Beautiful Girl pushes beneath the physically attractive exteriors of its characters to the messy but still attractive interiors hidden from the view of the reader. Thank you to Fleur Philips and Spark Press for sharing a copy of the novel in exchange for an honest review. Another great novel to include at the beach!
Melanie is seventeen and beautiful. Of that there is no question. She models and auditions and spends all of her time preparing for the next round of auditions and casting calls, which makes her mother Joanne happy. She gave up her own career to raise Melanie. It feels to her that she has no choice about the life she’s living. No one truly understands how much she hates this life! She just wants to be a normal teenager, dating, gossiping, and getting ready to go off to college. Melanie crashes her car and develops scars on her face, and is forbidden to leave the house unless going to the doctor. Although she is able to rest at home will a trip to Montana help Melanie to recover? When she discovers Sam a Native American teen will their relationship become more or just a small discretion over the summer?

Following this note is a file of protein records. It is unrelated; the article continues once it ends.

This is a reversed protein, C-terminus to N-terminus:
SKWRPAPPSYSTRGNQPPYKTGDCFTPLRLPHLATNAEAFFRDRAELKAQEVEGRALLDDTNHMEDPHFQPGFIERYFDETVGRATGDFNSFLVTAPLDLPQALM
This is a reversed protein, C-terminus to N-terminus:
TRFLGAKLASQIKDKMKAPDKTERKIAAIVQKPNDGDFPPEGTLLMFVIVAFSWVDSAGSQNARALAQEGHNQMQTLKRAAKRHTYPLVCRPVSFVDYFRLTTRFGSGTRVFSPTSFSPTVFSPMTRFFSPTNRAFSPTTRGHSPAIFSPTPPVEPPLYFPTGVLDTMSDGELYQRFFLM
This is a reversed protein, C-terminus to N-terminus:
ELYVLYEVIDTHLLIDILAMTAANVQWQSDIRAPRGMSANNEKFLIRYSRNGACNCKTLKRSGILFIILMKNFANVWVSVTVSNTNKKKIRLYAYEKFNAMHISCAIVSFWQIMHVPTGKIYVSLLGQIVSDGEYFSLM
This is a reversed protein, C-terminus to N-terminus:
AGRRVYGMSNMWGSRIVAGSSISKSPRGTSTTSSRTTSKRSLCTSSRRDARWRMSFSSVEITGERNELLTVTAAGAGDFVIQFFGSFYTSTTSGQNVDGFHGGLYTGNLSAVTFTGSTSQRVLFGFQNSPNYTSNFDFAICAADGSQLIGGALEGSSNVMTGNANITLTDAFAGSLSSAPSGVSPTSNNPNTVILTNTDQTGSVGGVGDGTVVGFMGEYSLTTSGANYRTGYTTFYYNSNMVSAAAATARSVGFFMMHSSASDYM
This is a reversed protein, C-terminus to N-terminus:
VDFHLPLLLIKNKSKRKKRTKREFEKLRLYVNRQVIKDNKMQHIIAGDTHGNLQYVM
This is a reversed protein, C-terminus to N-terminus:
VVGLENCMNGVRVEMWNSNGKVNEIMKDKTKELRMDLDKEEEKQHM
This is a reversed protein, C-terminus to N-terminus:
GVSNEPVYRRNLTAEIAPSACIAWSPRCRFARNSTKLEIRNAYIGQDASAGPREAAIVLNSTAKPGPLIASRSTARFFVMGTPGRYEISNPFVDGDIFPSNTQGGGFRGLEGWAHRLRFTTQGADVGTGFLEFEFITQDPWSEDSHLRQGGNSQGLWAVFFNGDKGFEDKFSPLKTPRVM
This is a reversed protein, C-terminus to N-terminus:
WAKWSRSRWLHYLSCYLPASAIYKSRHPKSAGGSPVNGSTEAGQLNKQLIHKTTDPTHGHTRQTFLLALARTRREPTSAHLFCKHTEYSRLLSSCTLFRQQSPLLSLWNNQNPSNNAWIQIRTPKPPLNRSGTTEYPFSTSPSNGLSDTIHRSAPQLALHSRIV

I don’t typically read Young Adult novels. It always felt that after I had read a couple of pages I could write the rest of it myself. The predictability was not for me. Beautiful Girl was not at all what I expected. It was hard to hear how Melanie felt about herself, an inner dialogue that made it hard for her to see how anyone could love her before the accident. The accident only made it harder to wait for something amazing to happen to her. What moved me most was how she learned that we all wear masks to protect ourselves. The ones we love and the freedom you feel when the mask is destroyed and that inner beauty blooms. Thank you for the reminder, Ms. Philips.